Catonsville is a census-designated place (CDP) in Baltimore County, Maryland, United States. The population was 41,567 at the 2010 census. The community lies to the west of Baltimore along the city's border. Catonsville contains the majority of the University of Maryland, Baltimore County (UMBC), a major public research university with close to 14,000 students.
Before European colonists settled in present-day Catonsville, the area was occupied by the Piscataway tribe, or the Susquehannocks.
The first European settlement in present-day Catonsville was Johnnycake Town, settled in 1729. It was named after its tavern, popular for baking and selling johnnycakes to travelers every morning. It was known for being a stopping place for travelers, where they would rest their horses.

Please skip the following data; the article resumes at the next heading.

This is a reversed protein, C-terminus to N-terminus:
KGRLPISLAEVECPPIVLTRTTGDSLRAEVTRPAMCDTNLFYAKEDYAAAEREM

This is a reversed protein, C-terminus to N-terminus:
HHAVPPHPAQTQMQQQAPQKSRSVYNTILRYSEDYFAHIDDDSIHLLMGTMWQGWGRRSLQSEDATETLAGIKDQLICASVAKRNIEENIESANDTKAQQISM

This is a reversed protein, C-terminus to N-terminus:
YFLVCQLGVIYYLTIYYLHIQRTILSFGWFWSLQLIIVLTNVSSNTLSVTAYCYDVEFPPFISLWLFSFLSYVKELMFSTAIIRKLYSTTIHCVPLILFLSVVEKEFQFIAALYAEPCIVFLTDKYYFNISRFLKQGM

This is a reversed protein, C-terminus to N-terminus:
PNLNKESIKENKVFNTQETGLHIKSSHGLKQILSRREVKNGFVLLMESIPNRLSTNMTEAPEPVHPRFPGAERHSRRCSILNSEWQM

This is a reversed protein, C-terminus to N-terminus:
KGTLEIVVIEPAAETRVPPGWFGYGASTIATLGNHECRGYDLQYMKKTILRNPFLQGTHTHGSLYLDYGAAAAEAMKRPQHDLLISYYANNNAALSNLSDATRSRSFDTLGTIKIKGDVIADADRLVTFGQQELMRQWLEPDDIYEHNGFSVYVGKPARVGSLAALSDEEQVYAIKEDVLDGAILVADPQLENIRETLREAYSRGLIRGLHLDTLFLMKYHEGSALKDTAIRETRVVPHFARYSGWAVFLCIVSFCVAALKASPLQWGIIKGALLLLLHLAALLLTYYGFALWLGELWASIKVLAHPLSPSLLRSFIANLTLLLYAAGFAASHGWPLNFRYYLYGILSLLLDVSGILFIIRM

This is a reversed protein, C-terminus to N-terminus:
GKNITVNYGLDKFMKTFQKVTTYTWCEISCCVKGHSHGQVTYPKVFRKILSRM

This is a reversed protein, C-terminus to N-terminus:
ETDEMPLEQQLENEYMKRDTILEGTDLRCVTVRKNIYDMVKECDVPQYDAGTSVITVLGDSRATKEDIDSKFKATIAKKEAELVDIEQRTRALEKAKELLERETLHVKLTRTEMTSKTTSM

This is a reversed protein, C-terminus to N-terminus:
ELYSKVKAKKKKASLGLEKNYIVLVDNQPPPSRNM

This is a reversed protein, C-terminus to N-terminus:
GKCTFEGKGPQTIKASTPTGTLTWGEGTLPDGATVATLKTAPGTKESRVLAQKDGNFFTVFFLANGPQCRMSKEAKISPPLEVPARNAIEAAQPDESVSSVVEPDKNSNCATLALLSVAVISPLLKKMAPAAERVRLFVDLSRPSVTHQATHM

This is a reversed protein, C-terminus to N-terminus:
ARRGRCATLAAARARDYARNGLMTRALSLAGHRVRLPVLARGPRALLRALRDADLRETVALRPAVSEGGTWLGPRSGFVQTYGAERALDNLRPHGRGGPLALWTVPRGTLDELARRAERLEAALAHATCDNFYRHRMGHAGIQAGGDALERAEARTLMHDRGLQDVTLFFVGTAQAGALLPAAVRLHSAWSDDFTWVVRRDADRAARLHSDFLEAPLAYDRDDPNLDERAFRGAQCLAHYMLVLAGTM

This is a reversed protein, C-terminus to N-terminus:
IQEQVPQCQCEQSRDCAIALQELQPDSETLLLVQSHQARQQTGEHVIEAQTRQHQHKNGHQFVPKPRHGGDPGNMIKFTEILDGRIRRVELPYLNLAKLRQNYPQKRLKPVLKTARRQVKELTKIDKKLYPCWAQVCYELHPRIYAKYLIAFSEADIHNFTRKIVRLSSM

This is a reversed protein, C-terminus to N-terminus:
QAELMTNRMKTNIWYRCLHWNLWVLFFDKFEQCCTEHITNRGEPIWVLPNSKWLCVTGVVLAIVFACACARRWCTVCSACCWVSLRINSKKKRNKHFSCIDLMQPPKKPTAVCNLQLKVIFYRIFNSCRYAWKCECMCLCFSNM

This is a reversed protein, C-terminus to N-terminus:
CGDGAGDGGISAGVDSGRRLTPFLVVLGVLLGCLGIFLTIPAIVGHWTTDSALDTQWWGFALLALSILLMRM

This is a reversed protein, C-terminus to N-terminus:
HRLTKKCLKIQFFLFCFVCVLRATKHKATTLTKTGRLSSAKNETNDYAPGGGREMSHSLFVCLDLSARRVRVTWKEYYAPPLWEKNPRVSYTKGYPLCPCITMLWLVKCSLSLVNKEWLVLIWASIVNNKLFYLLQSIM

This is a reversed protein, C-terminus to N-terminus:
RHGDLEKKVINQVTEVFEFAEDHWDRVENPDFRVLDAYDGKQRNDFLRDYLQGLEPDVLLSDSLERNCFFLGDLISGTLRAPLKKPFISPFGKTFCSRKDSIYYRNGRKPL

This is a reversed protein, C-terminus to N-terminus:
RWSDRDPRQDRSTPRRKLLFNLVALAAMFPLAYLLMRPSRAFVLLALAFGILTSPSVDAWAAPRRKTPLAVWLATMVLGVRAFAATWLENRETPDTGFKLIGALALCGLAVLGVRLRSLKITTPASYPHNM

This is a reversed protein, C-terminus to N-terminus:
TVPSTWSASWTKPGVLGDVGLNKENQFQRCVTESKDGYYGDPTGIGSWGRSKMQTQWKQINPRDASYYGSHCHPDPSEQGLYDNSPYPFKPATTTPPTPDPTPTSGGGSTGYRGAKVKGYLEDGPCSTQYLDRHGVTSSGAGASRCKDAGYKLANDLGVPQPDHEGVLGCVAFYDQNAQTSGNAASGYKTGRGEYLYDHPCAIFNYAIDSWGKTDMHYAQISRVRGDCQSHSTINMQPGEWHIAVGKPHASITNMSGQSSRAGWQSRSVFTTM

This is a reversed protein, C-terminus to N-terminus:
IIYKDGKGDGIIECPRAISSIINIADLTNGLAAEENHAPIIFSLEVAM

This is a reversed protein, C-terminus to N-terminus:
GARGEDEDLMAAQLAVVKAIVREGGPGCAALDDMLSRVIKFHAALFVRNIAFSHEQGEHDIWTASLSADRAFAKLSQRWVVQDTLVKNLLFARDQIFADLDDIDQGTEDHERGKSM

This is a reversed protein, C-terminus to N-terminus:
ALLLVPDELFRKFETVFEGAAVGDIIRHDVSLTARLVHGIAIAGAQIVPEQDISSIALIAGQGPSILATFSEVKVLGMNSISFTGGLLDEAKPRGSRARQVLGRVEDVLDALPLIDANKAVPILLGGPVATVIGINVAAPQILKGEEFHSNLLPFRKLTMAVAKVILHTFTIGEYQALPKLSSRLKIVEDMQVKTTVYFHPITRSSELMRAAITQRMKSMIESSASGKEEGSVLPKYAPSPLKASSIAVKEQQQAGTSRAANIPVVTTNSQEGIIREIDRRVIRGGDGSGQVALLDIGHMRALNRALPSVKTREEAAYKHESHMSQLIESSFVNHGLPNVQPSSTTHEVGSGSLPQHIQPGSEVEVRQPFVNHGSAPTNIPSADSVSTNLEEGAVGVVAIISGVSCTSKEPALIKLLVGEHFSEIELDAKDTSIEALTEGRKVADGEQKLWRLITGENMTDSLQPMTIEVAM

Rolling Road was used to transport tobacco south from plantations to the Patapsco River on horse-drawn wagons.
In 1787, the Ellicott family built the Frederick Turnpike to transport goods from their flour mill, Ellicott Mills, to the Baltimore harbor. Charles Carroll, the last surviving signer of the Declaration of Independence at the time, owned the land around the then newly built road. He instructed his son-in-law, Richard Caton, to develop the area along the road.